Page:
Anime Review: Pupa


It’s very rare for me to review something that I DON’T recommend. However, I might have to make an exception, just this once. It’s kind of unfortunate how this anime turned out to be, since its original manga by Sayaka Mogi (from what I understand) was well-received by the horror genre community.

I have a tendency to review things by defending bad titles as well as criticizing good ones, but this one is frankly very hard for me to do either one. This is the worst anime I have ever seen.

The Plot

We’re going to have some serious problems if I like your teddy bear impersonators more than you!

Pupa is about a girl named Yume Hasegawa and her brother Utsutsu; and their… interesting familial relationship. I’m sure some people might immediately throw this into the “incest” category, but it gets weirder. Yume becomes infected by a virus allegedly called “pupa” (not to be confused with the phase name for moths and butterflies in their adolescent stage, though also an interesting parallel). This infection apparently only affects Yume and Utsutsu: Yume turns into an anthropomorphized cannibalistic monster of an insect while Utsutsu turns into her regenerating feeding host. Sounds simple, right?

Yume Hasegawa

Why are you trying to deceive me, you cute little monster?

But despite what some might think, I didn’t have a problem with the premise and themes of this series. You can get those very easily by reading the manga. But since this is an anime review, I will be critiquing elements of the anime adaptation; and they are terrible!

There are plenty of reasons why this anime is appalling, but I have decided to shorten the list of reasons why it’s bad down to three.

1. It’s too short


So short, but I don’t think I’ll be eating any time soon.

For such a powerful horror story in the manga library, Pupa‘s anime adaptation is only 12 episodes long, each one being only 4 minutes apiece. This was short enough to keep fans interested in simulcasting or even barreling through a binge watch, but that’s all we get! Some of the episodes attempt to give us plot development, but end abruptly. Other episodes, like the one where the screenshot above comes from, are completely unnecessary and otherwise too long to portray a single scene.

I get it, Yume loves her brother so much, she will literally eat him up! Why make an entire episode around this, as she bites into his flesh, subtly yet sadistically calling out for her “Onii-chan?” So boringly grotesque!

2. Unnecessary and inconsistent censorship


Did they really have to censor this– oh, there it is!

I understand that there are things that, by law, cannot be shown on television, both in Japan as well as when it streams on licensed US distributing websites. But frankly, I question the reasoning for which this series’ touch-up editor was thinking when leaving things out. The scene above shows a censorship of a knife that this generic background character pulls out, which I guess is disturbing to some audiences? But then in the second cut (no pun intended), we can now clearly see that it’s in his hand!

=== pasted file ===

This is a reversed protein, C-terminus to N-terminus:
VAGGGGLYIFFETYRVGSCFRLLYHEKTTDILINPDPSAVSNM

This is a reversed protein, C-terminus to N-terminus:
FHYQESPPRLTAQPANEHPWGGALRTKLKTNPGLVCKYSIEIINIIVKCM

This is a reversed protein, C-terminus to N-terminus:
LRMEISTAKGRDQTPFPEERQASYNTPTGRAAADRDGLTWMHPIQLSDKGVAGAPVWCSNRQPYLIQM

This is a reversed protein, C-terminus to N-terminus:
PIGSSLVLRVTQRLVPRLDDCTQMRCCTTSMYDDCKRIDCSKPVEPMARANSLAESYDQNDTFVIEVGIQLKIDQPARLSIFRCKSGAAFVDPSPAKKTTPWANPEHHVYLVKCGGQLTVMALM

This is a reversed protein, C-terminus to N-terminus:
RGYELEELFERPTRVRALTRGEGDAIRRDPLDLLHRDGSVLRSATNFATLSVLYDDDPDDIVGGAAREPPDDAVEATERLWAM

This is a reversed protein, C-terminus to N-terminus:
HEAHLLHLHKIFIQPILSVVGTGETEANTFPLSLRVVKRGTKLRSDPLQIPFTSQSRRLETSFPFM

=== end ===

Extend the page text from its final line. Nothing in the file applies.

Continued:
I’m sorry, what?

And this isn’t the only example of this inconsistency either. They also appropriately censor stabbing, biting, and reaction faces of the alleged “monsters” of our protagonists, but for whatever reason, they forgot to censor severed limbs, some mutilated corpses, and one profile boob shot.

3. An unsettling ending


Are we sure this is a horror anime?

You know what, forget what I said about this anime being too short. If it was any longer, there would be even more unnecessary scenes like this one. After the climax, the series follows up with what would likely be a wrap-up point to tell you everything will be okay, right?

That’s great and all, but the wrap-up is not an epilogue, but a prologue to Utsutsu’s and Yume’s life before they became infected by the pupa virus. And if you were expecting something horrifying or suspenseful like the rest of the series was, you will be utterly disappointed.

Honestly, I’m still trying to figure out where 48 minutes of my life went; or rather since I rewatched the series in order to review it, the count is now up to 2 hours of my life (give or take breaks to take and edit screenshots). And don’t be fooled by the screenshots I ultimately chose to post here. Despite being made for TV, this series is clearly not safe for work.


In case you didn’t know, that’s what fish looks like when you gut it. And now I lost my appetite.

Again, I do not recommend this anime, but if you are REALLY compelled to watch a grotesque horror anime that is also utterly disappointing, then knock yourself out and watch Pupa. But seriously though, just read the manga.


2 thoughts on “Anime Review: Pupa

  1. I don’t know I kind of enjoyed it in its own way but I actually read the manga after the third episode which was so incredibly fantastic. It is certainly in the Horror theme. The manga is way better but the anime brings us some music that is fitting to the type of series it is.

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